May 4, 1886: Haymarket Tragedy in Chicago:
” In connection with the nation-wide strike for the 8-hour workday, which began May 1, 1886, a mass meeting was held on the night of May 4th in the Chicago haymarket. Its purpose was to protest a police attack on Union pickettes at McCormick Harvesting Machine Company in which workers were injured and killed. When police ordered the protest meeting to disperse (peaceful though it was), a bomb was thrown toward the police by an unknown person. The police responded by firing at the crowd.… “:an unknown of civilians died.
Governor John Peter Altgeld dared to defy the combined financial, political, and journalistic powers of the state simply to do the right thing. …Altgeld boldly scrawled his name across the pardons for Samuel Fielden, Oscar Neebe, and Michael Schwab on June 26, 1893, he unleashed upon himself a torrent of political and personal abuse from such “respectable” organs as the Chicago Tribune and the New York Times that has rarely been matched.
As surely as the term “communist” during the McCarthy era was enough to brand an individual undeserving of simple justice and constitutional rights, affixing the description “anarchist” to one in late 19th-Century America made them fair game for an uneasy and vindictive ruling class that in Chicago and other places controlled the courts and the press.
Fielden, Neebe, and Schwab were the survivors of the Haymarket martyrs–originally a group of eight men who were charged with murder following the explosion of a bomb at a Chicago labor rally on May 4, 1886 that killed several policemen. None of the eight was ever tied to the bomb, some were not even at the rally when the explosion occurred and the bombthrower was never found. But the Chicago establishment, led by Joseph Medill’s Tribune, saw the incident as a chance to wipe out the leadership of the city’s radical labor movement and send a message to all who would seek just wages, decent working conditions, and reduced hours for working men and women.
In a trial that Altgeld would later expose as riddled by abuses from jury-packing to blatantly biased rulings from the judge, the eight were convicted on evidence consisting of nothing more than popular passion and prejudice. Albert Parsons, August Spies, George Engel, and Adolph Fischer died on the gallows. Louis Lingg committed suicide in his jail cell. Weak- willed Gov. Richard Ogelsby, who privately admitted the innocence of the men, worked up enough spine to reduce the sentences of Fielden and Schwab to life in prison. Neebe, who even the state’s prosecutor confided was innocent, received a sentence of 15 years.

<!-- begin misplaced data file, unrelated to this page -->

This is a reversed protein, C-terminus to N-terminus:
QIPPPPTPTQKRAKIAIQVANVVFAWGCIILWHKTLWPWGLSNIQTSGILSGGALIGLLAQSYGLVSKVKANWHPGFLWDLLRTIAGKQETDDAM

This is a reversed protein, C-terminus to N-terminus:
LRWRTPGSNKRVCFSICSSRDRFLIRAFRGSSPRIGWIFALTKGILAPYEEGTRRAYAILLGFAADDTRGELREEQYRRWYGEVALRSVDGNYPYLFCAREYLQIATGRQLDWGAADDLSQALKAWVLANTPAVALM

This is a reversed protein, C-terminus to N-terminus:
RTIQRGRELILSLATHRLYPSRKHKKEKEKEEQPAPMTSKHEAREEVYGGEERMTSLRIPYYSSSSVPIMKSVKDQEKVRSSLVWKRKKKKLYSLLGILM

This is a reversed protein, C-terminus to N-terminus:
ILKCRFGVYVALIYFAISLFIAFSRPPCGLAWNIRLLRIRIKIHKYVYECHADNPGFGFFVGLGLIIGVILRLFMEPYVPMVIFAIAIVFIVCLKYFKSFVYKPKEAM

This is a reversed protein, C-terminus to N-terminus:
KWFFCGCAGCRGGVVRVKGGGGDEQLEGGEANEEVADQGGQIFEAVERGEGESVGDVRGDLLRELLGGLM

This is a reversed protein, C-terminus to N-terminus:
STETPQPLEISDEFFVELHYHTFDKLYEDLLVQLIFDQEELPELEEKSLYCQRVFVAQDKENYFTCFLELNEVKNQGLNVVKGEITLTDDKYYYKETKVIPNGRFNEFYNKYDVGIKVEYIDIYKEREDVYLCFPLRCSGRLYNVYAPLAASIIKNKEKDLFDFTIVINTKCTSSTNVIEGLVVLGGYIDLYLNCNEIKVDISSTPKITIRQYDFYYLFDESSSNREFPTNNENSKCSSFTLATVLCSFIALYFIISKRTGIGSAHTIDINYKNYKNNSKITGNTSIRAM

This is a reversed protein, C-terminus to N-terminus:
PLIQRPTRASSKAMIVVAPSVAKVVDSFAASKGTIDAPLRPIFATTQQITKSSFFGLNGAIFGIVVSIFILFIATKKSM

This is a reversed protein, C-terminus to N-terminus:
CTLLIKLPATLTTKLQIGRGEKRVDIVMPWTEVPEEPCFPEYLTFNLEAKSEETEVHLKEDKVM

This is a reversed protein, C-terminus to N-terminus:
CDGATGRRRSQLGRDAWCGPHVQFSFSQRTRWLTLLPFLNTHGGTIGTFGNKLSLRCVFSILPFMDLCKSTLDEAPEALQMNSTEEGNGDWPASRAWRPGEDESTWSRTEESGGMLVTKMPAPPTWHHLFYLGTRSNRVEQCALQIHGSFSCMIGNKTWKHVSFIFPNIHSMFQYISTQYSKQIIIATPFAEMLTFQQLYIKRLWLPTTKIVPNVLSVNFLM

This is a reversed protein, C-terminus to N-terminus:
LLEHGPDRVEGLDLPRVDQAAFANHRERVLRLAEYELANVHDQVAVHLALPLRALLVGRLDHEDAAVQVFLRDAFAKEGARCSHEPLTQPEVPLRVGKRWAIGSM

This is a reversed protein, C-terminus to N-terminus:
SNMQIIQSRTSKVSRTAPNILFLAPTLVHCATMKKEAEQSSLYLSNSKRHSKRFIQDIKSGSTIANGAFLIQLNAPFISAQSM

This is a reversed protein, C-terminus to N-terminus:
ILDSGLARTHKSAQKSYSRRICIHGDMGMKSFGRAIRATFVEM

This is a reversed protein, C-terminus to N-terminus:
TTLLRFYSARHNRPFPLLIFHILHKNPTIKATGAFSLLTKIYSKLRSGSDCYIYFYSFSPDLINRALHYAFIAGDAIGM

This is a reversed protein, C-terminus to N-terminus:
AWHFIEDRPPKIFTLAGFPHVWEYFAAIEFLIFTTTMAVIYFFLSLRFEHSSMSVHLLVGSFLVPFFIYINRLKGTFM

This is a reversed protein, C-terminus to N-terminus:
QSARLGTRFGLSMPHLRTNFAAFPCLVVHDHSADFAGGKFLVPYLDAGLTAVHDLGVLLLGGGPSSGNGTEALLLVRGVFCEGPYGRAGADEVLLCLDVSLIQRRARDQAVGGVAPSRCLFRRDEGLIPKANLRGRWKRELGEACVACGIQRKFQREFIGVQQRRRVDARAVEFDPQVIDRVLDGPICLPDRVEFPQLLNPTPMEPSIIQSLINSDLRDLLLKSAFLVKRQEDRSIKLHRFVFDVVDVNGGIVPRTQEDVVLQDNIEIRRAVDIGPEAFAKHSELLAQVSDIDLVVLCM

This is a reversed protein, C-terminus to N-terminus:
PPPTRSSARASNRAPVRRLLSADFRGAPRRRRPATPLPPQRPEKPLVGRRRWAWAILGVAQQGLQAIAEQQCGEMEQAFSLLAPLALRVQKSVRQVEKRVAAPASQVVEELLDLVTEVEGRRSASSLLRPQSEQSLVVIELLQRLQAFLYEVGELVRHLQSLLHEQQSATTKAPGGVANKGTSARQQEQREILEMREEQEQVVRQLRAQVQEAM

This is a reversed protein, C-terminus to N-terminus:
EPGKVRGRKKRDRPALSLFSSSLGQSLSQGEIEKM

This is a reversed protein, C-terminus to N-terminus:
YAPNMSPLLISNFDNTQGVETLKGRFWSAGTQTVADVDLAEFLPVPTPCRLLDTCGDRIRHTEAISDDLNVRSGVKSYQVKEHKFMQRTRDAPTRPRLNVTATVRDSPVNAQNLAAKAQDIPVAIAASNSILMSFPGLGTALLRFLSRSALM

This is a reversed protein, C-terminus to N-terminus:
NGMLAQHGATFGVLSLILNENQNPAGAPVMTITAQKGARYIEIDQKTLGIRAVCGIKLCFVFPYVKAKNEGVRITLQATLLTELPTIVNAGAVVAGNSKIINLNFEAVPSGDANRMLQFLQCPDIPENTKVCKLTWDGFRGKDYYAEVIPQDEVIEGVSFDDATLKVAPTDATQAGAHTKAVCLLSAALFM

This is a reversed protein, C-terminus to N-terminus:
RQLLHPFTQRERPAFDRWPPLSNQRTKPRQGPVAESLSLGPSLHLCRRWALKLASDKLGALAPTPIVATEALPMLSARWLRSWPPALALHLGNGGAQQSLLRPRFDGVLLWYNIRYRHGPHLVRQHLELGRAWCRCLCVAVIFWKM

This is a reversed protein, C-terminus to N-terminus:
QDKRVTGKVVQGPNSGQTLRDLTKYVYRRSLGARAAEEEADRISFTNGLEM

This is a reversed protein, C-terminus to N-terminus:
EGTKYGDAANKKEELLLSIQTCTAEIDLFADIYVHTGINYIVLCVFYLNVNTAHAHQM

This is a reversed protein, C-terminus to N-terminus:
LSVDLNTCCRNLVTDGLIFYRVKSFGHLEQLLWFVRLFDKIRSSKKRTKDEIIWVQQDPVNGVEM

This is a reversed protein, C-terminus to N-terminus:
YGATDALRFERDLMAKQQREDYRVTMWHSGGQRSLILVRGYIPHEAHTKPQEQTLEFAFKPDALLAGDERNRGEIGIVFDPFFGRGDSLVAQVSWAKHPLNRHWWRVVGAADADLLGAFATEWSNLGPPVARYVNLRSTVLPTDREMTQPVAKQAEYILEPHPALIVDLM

Those enjoying increasingly concentrated wealth in Chicago had little patience with working people, especially those of foreign birth, who had the gall to stand up for their rights. Such activities were seen as a threat to the free market, the individual’s right to work 10 to 12 hours a day for a pittance…”
May 4, 1970: four killed and nine injured at Kent State University,
by random gunfire from National Guard troops. (Two of those killed were changing classes, not even involved in the rally.)
WHERE HAVE ALL THE FLOWERS GONE words and music by Pete Seeger performed by Pete Seeger and Tao Rodriguez-Seeger Where have all the flowers gone? Long time passing Where have all the flowers gone? Long time ago Where have all the flowers gone? Girls have picked them every one When will they ever learn? When will they ever learn? Where have all the young girls gone? Long time passing Where have all the young girls gone? Long time ago Where have all the young girls gone? Taken husbands every one When will they ever learn? When will they ever learn? Where have all the young men gone? Long time passing Where have all the young men gone? Long time ago Where have all the young men gone? Gone for soldiers every one When will they ever learn? When will they ever learn? Where have all the soldiers gone? Long time passing Where have all the soldiers gone? Long time ago Where have all the soldiers gone? Gone to graveyards every one When will they ever learn? When will they ever learn? Where have all the graveyards gone? Long time passing Where have all the graveyards gone? Long time ago Where have all the graveyards gone? Covered with flowers every one When will we ever learn? When will we ever learn? ©1961 (Renewed) Fall River Music Inc All Rights Reserved.